******************************************************************* Date: Wed, 10 May 1995 15:14:21 -0400 (EDT) From: Ashutosh Tiwari <tiwari@husc.harvard.edu> Subject: A broad answer to Swedish journalists' questions: To: nepal@cs.niu.edu

        There were questions from journalism-students (of Sweden) re: human rights, mental health, Arun III, child labor, freedom of press, freedom of speech and so forth.

        Thankfully, there are many Non-Governmental Organizations (NGOs), conveniently located right in Kathmandu, specializing on each of those issues and more. [At one count, last year, there were 15 active NGOs in Kathmandu for human rights alone!]

        May I recommend that an excellent resource-person in Kathmandu on NGOs would be Mr. Keshab Poudel.

        Mr. Poudel, who has studied journalism at the University of California at Berkeley and worked for a newspaper in Wisconsin on a fellowship, is a veteran reporter for both the state-run Nepali daily Gorkhapatra and the privately-run SPOTLIGHT (English) weekly newsmagazine.

        SPOTLIGHT's phone number in Kathmandu is: 410772; fax: 410845

        At SPOTLIGHT, there are also other well-known journalists such as Mr. Sushil Sharma, Mr. Binod Bhattarai and Mr. Bhagirath Yogi -- all of whom speak excellent English, are friendly and more than helpful to students.

namaste ashu

******************************************************************* Date: Wed, 10 May 1995 19:48:51 -0400 (EDT) From: SURAJ BASNET <sbasnet@welchlink.welch.jhu.edu> To: Nepal@cs.niu.edu Subject: New Store in Baltimore -- Providing 50% Discount to Nepalese

The Nepali Community in Baltimore joins together in congratulating entrepreneurs Babu Ram Sharma and Rabvindra Pradhan for establishing the first Nepali-owned store in Baltimore. Pizza Roller, which officially opened on May 9, 1995, is a haven for conventional American food, but it also proudly maintains a fine selection of popular Indian dishes.

If you are in the area, or if you need an alibi to visit Baltimore, the owners have volunteered to provide a 50% discount for Nepalese (of course, anybody who is affiliated with the country in one form or other is included). The store is located minutes away from major attractions, such as the Orieles Stadium at Camden Yards, the Inner Harbor, the Science Museum and the world renowned Johns Hopkins Hospital, and an hour away from the White House, the Library of Congress and the Nepalese Embassy.

Come one, come all. Congratulate the owners and enjoy the generous discounts.

Suraj Basnet Johns Hopkins University Baltimore [The City that Reads]

                        BABU RAM SHARMA
                        PIZZA ROLLER
                        3200 PULASKI HIGHWAY
                        BALTIMORE, MD 21287
                        (410) 522-6036

************************************************************************** Date: Wed, 10 May 1995 20:49:04 -0400 From: CTHAPA@aol.com To: NEPAL@cs.niu.edu Subject: Re: #1(4) The Nepal Digest - ...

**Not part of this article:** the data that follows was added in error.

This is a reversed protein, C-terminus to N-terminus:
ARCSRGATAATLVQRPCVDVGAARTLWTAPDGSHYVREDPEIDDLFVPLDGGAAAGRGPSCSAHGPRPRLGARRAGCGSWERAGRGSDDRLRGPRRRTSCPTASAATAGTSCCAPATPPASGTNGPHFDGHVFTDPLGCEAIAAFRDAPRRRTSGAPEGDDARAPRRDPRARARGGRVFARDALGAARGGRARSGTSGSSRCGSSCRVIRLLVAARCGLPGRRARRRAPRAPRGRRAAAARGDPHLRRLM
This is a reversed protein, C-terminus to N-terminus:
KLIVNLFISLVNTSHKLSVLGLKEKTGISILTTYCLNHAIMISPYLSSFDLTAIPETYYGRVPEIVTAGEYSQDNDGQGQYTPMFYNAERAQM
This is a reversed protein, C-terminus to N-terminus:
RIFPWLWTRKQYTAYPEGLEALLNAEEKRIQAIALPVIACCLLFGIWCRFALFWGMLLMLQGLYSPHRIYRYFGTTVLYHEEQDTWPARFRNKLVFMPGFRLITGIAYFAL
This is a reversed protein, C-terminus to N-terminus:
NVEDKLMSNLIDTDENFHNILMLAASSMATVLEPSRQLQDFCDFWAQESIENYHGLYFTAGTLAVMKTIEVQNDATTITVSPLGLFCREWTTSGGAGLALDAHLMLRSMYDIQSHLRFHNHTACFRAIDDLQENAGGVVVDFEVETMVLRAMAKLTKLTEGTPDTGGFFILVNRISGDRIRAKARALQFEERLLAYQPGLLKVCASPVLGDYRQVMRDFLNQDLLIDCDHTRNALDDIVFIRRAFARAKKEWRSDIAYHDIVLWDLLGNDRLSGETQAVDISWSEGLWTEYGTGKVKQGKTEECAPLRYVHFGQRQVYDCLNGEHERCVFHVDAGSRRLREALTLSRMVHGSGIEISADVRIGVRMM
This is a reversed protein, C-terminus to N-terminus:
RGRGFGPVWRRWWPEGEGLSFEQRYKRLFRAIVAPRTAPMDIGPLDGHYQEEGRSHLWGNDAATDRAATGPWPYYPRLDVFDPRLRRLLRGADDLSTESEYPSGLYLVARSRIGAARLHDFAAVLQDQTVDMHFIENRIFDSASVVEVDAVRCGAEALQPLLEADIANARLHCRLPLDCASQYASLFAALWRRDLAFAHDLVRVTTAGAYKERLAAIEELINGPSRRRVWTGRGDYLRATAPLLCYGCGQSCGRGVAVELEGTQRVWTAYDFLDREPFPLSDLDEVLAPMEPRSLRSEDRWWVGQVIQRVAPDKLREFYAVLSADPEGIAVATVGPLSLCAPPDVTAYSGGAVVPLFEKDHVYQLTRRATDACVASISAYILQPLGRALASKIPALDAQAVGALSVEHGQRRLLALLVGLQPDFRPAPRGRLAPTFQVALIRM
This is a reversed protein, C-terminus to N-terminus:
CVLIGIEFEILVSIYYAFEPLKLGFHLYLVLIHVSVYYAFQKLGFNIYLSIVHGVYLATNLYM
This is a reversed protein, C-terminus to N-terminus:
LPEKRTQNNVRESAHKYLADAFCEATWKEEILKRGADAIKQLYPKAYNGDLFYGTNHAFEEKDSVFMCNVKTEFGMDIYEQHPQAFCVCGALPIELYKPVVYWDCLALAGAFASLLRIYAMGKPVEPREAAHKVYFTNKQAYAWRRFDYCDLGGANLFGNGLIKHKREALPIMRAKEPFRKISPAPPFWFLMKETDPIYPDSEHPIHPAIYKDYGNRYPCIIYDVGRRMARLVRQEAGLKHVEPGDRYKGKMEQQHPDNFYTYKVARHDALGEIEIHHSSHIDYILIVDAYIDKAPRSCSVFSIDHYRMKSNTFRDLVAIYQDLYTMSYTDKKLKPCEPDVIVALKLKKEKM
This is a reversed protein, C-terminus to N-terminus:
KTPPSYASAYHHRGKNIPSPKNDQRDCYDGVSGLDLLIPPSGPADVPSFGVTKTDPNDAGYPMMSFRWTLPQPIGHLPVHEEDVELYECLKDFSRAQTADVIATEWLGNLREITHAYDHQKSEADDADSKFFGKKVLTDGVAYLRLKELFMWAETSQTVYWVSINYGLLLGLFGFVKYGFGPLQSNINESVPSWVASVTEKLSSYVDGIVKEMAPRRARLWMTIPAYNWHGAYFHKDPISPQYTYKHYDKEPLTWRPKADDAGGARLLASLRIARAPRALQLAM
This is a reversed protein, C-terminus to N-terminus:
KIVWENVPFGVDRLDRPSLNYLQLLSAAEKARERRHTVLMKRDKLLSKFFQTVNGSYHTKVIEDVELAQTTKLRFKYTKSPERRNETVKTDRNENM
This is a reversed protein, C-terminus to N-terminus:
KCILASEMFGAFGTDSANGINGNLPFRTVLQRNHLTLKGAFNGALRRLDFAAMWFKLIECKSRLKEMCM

It was interesting to read about the status of Nepali women under the civil code of Nepal. If the husband dies and there are no children, and the deceased husband has living brothers and nephews, who would be entitled to the deceased husband's property, the wife or the relatives?

******************************************************************* Date: Wed, 10 May 1995 21:36 EST From: ATULADHAR@vax.clarku.edu To: nepal@cs.niu.edu

Cowslaughter in Nepal
=====================

Padma Ratna Tuladhar has got into a lot of fire for his human rights opinion that non-Hindu Nepali citizens should be allowed to slaughter cows to eat beef and that the laws must be changed to allow that.

"gai marna paidaina, padma ratna chahi daina" so the slogan goes, a India news agency United Press of India (UPI) reports, the Indian press is playing to Indian crowds and so the news is spiked to read, "the narrow lanes, gallies, of kathmandu are full of banners against Padma Ratna. Earlier another Indian news agencies, Hindu, newspaper quoted a news that Padman RAtna had already resigned over this issue and a lot of TND readers lost some sleep debating the merits of this supposed resignation. Indian news obviously have a lot of masala to spice up Hindu readers in India.

I doubt if more than a fringe of rightist Hindus, some close to power as represented by paper Nepal Patra, a pro-Panche paper close to Royalty and rightist hindu fundamentalism of Yogi Naraharinath, the religiosu spy of King Mahendra, is riled up over the cowslaughter issue.

Cowslaughter issue in Nepal is akin to gay issue in US military, don't ask don't tell. That is cowslaugther and beef eating is fine in modern Nepal and modern kathamandu provided you do not make a hue and cry over it.

For almost 20 years, specialty fresh houses that cater to the diplomatic crowd have been selling imported beef from Calcutta. Now it is said, customers want fresh beef not one refrigerated for god knows how long from Calcutta so cowslaughter goes on surreptiously in Kathmandu and Terai to meet the needs of the Tourist crowd. The Five Star enclaves need not follow Hindu kingdom rules, just this Jan I enjoyed a juicy steak of real beef, not buffalo beef, at Hotel Shangrila and I have heard beef was regularly served in all the fancy hotes of Kathmandu.

Similary, I have read many stories in Indian and nepali papers that large scale cow poisioning goes on in Tarai goes on so that these animals are used for leather industry in Calcutta and kanpur!